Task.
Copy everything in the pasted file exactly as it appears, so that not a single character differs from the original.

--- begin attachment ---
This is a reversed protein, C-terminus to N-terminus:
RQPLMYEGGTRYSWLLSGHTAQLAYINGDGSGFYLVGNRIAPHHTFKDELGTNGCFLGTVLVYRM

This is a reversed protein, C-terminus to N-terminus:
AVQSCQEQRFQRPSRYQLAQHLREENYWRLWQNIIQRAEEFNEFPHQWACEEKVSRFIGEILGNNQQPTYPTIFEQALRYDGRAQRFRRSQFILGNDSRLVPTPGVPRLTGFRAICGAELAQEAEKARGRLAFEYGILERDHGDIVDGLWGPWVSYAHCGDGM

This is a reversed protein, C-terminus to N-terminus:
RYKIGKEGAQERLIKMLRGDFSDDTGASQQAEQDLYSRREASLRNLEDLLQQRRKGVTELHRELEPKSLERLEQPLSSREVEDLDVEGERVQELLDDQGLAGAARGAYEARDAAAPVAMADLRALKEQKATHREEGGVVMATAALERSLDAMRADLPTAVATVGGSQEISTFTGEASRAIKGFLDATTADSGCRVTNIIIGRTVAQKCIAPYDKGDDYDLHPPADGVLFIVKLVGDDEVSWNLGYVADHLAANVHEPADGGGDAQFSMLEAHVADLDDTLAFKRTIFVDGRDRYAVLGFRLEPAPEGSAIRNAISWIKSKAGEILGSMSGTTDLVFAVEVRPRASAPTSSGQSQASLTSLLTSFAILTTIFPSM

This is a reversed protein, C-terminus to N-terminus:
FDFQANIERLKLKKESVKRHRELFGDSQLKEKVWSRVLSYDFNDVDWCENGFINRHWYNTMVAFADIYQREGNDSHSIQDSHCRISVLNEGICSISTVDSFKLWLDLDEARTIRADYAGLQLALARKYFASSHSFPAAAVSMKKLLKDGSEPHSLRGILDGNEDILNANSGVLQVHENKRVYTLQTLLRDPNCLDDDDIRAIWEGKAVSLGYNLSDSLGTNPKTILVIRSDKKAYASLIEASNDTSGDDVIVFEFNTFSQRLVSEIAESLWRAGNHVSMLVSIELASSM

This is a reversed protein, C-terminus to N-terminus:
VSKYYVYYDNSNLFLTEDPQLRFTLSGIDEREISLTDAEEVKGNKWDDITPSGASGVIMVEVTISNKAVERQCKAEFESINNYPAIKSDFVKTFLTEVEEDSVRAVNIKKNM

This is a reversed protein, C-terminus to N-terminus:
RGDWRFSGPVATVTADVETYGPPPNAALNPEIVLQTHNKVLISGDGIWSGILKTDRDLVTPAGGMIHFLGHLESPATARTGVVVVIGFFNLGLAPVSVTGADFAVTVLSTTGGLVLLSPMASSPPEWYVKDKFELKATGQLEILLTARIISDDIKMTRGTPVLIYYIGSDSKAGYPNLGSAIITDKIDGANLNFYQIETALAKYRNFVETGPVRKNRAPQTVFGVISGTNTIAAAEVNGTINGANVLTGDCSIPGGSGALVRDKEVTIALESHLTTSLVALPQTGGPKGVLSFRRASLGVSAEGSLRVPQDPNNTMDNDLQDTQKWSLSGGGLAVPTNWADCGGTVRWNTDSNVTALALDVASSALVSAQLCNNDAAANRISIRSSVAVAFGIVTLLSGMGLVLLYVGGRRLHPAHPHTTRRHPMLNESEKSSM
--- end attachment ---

This is a reversed protein, C-terminus to N-terminus:
RQPLMYEGGTRYSWLLSGHTAQLAYINGDGSGFYLVGNRIAPHHTFKDELGTNGCFLGTVLVYRM

This is a reversed protein, C-terminus to N-terminus:
AVQSCQEQRFQRPSRYQLAQHLREENYWRLWQNIIQRAEEFNEFPHQWACEEKVSRFIGEILGNNQQPTYPTIFEQALRYDGRAQRFRRSQFILGNDSRLVPTPGVPRLTGFRAICGAELAQEAEKARGRLAFEYGILERDHGDIVDGLWGPWVSYAHCGDGM

This is a reversed protein, C-terminus to N-terminus:
RYKIGKEGAQERLIKMLRGDFSDDTGASQQAEQDLYSRREASLRNLEDLLQQRRKGVTELHRELEPKSLERLEQPLSSREVEDLDVEGERVQELLDDQGLAGAARGAYEARDAAAPVAMADLRALKEQKATHREEGGVVMATAALERSLDAMRADLPTAVATVGGSQEISTFTGEASRAIKGFLDATTADSGCRVTNIIIGRTVAQKCIAPYDKGDDYDLHPPADGVLFIVKLVGDDEVSWNLGYVADHLAANVHEPADGGGDAQFSMLEAHVADLDDTLAFKRTIFVDGRDRYAVLGFRLEPAPEGSAIRNAISWIKSKAGEILGSMSGTTDLVFAVEVRPRASAPTSSGQSQASLTSLLTSFAILTTIFPSM

This is a reversed protein, C-terminus to N-terminus:
FDFQANIERLKLKKESVKRHRELFGDSQLKEKVWSRVLSYDFNDVDWCENGFINRHWYNTMVAFADIYQREGNDSHSIQDSHCRISVLNEGICSISTVDSFKLWLDLDEARTIRADYAGLQLALARKYFASSHSFPAAAVSMKKLLKDGSEPHSLRGILDGNEDILNANSGVLQVHENKRVYTLQTLLRDPNCLDDDDIRAIWEGKAVSLGYNLSDSLGTNPKTILVIRSDKKAYASLIEASNDTSGDDVIVFEFNTFSQRLVSEIAESLWRAGNHVSMLVSIELASSM

This is a reversed protein, C-terminus to N-terminus:
VSKYYVYYDNSNLFLTEDPQLRFTLSGIDEREISLTDAEEVKGNKWDDITPSGASGVIMVEVTISNKAVERQCKAEFESINNYPAIKSDFVKTFLTEVEEDSVRAVNIKKNM

This is a reversed protein, C-terminus to N-terminus:
RGDWRFSGPVATVTADVETYGPPPNAALNPEIVLQTHNKVLISGDGIWSGILKTDRDLVTPAGGMIHFLGHLESPATARTGVVVVIGFFNLGLAPVSVTGADFAVTVLSTTGGLVLLSPMASSPPEWYVKDKFELKATGQLEILLTARIISDDIKMTRGTPVLIYYIGSDSKAGYPNLGSAIITDKIDGANLNFYQIETALAKYRNFVETGPVRKNRAPQTVFGVISGTNTIAAAEVNGTINGANVLTGDCSIPGGSGALVRDKEVTIALESHLTTSLVALPQTGGPKGVLSFRRASLGVSAEGSLRVPQDPNNTMDNDLQDTQKWSLSGGGLAVPTNWADCGGTVRWNTDSNVTALALDVASSALVSAQLCNNDAAANRISIRSSVAVAFGIVTLLSGMGLVLLYVGGRRLHPAHPHTTRRHPMLNESEKSSM